Attitudes to foreign investment: South Africa vs. Zimbabwe

Jun 6, 2011

U.S. based retail giant Walmart has just won the South African regulatory authority's go-ahead to buy a major stake in one of that country's biggest chains. There are concerns about what effect such a big new global player in the retail industry will have on employment and the ability to stay in business of small players in the retail value chain. The regulatory body says it has taken these issues into account in the conditions it has laid down for the entry of Walmart into South Africa.

The very different approach to foreign investment of neighbours South Africa and Zimbabwe is striking. 

South Africa is an advanced, stable and diversified economy that has been on a steady growth path for many years. High unemployment and general inequality that dangerously coincides with race are dangers to the stability of South Africa, and the government has made it clear that it welcomes foreign investment, and sees it as an important part of the solution to the country's challenges. This stance has been backed up by decisions like the letting in of Walmart, despite the misgivings of some who have ideological or other reasons for opposition to the controversial global retailer.

Speaking of the conditions of Walmart's investment, South Africa's trade minister says the country does not want to scare off foreign investment by imposing conditions on Wal-Mart’s bid to buy into a South African company. The restrictions were meant to protect jobs. He welcomed a ruling last week that the deal could go ahead as long as Wal-Mart does not lay off any workers for two years, respects existing labor agreements for three years and invests in training South African suppliers.

There is official concern that any foreign investment be made in a manner that does not prejudice local economic actors, but it is made abundantly clear that in principle foreign investment into South Africa is welcome.

This is quite a contrast to the situation in Zimbabwe. A much smaller economy than South Africa's, it has  been contracting for 10 years or more because of controversial policies that have also affected the country's image as an investment destination.

Now struggling to reverse the decline, Zimbabwe arguably needs investment much more desperately than South Africa, and yet is in a much poorer place to attract it for all sorts of reasons. One would therefore expect Zimbabwe to be even more aggressively friendly to potential investors than South Africa.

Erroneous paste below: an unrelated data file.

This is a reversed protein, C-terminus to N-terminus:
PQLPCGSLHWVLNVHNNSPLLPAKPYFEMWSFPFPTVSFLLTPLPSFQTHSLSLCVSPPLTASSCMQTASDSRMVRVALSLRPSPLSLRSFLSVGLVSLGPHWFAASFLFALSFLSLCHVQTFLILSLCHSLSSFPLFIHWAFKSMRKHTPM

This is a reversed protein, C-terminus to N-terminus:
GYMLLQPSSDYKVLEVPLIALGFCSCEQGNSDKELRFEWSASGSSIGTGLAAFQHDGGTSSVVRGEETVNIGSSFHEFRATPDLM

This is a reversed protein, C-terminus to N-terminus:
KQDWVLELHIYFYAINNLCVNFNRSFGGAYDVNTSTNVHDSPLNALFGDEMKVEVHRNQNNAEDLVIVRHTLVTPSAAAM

Zimbabwe officially says it welcomes investment, but officials speak in terms that suggest a take-it-or-leave it attitude that is very different from South Africa's. Zimbabwe has promulgated local empowerment ('indigenisation') laws that many have said may be well-intentioned but are simply unrealistically demanding. The requirement that foreign investors have no more than 49% equity is an example.

Said President Mugabe: "If you have companies which would want to work in our mining sector, they are welcome to come and join us, but we must have our people as the major shareholders."

It is one thing to seek to balance protecting local interests with offering terms that are attractive to foreign investors. But the attitude suggested by the president's statement is one of almost hostility to the idea of foreign investment, quite in contrast to the South African position.

In response to companies who have expressed misgivings about being expected to give up majority shareholding and have offered counter-proposals, the minister in charge of the empowerment laws has said,

"Foreign-owned companies are very arrogant, especially mining firms. If they don't want to give us 51 percent shareholding under the black empowerment regulations, they should quit now and go back to their countries."

The picture that emerges is not of both countries welcoming foreign investment but differing in how best to protect local interests. It is instead a picture of one country saying and doing things that are consistent with welcoming foreign investment, and the other saying one thing in favour of investment, but then in other ways suggesting a deep antipathy to the very idea of foreign investment.

It is not at all surprising that investors are not flocking to Zimbabwe. What is not clear is why the government doesn't just outrightly ban foreign investment. It would be disastrous but much more consistent with what seem its true feelings than to pretend to want it and then do everything to chase it away.


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